Brice Unland has been an educator with Red Deer Catholic Regional Schools for 11 years and has decided to engage with local politics by running for Red Deer City council. Getting involved with government is something Unland has encouraged his students to take part in.
“It was something I had thrown around for a long while,” Unland said. “In my job as a teacher, we obviously talk about government and we encourage our students to participate. It seemed like a natural progression and it seemed like something I’d want to look into and see how it works.
“I would like to bring some of my talents and skills to that arena.”
Unland noted he would be one of the younger councillors if elected and he feels that he can bring the perspective of that significant demographic to council. Unland also feels that his experience with representing Central Alberta teachers provincially will be invaluable.
“My involvement in the Alberta Teachers Association (ATA) has me involved with a lot of policy setting, committee work and those sorts of activities which will transition well to being useful on council,” he said.
Unland outlined his platform, which focuses heavily on protecting citizens and property in the City.
“The three main pillars of my platform are community, safety and dialogue,” he said.
“In the community aspect, I feel that as Red Deer grows it is important we maintain a small town feel and the idea that we all know one another.
“With safety, it is a primary concern for all of us and it is something that continues to be brought up in the news and we see it everyday. With dialogue it’s about how we communicate between council and the citizens of Red Deer.
“My belief is that through community we can, in part, take care of some of the safety concerns we have if we maintain that idea that we are all neighbours and that we are all connected in some way – rather then just a citizen living in a large city.”
Unland feels that despite ongoing safety concerns, Red Deer is in a good position to grow and thrive.
“I don’t feel that Red Deer has any sort of drastic insurmountable problems,” he said.
“I am not running for council because I think they are doing a bad job or need to be replaced. I think that Red Deer as a city is doing very well and I think it is a great place to live.”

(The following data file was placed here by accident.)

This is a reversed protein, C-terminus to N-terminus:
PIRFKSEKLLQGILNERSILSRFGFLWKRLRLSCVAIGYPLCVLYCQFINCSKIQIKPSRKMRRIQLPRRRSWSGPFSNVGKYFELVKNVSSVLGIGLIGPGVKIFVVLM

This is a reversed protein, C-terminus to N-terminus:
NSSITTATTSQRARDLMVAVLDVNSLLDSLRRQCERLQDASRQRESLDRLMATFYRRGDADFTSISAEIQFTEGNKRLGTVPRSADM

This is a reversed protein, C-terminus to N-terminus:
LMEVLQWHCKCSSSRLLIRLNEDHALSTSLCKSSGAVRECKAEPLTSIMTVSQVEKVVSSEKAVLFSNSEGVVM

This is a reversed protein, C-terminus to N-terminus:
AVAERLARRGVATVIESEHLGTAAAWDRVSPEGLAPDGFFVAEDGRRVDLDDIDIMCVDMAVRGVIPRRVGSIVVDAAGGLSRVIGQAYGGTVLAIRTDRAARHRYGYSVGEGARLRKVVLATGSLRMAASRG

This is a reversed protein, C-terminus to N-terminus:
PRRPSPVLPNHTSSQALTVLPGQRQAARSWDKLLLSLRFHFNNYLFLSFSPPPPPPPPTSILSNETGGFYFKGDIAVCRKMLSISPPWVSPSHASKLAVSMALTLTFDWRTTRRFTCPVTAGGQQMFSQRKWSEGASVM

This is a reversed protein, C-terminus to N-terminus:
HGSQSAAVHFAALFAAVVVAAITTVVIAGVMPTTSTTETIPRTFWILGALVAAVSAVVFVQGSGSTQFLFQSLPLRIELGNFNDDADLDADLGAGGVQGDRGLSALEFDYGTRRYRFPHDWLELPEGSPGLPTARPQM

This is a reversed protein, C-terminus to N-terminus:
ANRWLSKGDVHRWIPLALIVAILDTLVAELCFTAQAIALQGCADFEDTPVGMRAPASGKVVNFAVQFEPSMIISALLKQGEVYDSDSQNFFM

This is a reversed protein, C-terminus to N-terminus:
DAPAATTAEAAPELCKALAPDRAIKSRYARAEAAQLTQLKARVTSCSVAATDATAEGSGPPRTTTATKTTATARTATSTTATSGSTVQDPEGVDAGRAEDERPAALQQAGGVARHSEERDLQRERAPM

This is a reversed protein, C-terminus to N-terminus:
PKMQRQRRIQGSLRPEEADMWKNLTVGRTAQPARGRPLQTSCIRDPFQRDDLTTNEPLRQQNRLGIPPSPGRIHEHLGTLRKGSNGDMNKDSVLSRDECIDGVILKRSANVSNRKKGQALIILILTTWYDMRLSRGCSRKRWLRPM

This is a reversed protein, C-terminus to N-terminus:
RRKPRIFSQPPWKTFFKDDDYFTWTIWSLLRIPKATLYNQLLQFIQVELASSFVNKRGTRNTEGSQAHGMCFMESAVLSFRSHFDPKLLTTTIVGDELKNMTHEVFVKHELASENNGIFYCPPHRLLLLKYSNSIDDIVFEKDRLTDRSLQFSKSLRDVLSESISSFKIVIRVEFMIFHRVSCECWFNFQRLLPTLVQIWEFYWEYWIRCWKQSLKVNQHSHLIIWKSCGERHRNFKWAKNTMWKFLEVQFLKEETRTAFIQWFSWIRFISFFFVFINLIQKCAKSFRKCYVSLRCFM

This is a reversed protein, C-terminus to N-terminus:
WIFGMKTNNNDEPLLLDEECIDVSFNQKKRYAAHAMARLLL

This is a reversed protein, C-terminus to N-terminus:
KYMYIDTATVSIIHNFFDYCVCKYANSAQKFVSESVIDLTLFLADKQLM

Unland described his political leanings, which differ socially and fiscally.
“My father-in-law would have described me when I was getting married as socially very liberal and than fiscally conservative. I suppose that is true today,” he said.
“I am a big fan of taking care of those that require help and supporting people in need; at the same time I understand fiscal responsibility and that we need to be very careful with money that isn’t ours in the first place.”
Unland recognized that an important part of working on council is to recognize partnerships and team work, while also bringing all the unique perspectives of your constituents to the table.
“There are valid opinions and perspectives that people hold and it is about making the best decision that will benefit the largest number of people. As far as getting along with council – sure, but we all have a job to do and that job is to bring a certain perspective and be educated and make appropriate decisions.”
Unland expanded on his fiscal views, noting that taxation should only rise if that is reflected in services provided by the City.
“When I talk about being fiscally responsible – the services the City provides are vital and essential and there is nothing I can think of that I would like to see go away, but if we see a tax increase it better be clear to me where those taxes are going and how my services are being maintained or improved.”
He added, “I look forward to learning about the process (of running for council) and going through it. I think it will be an educational experience and I look forward to engaging with the citizens of Red Deer and hearing what they have to say.”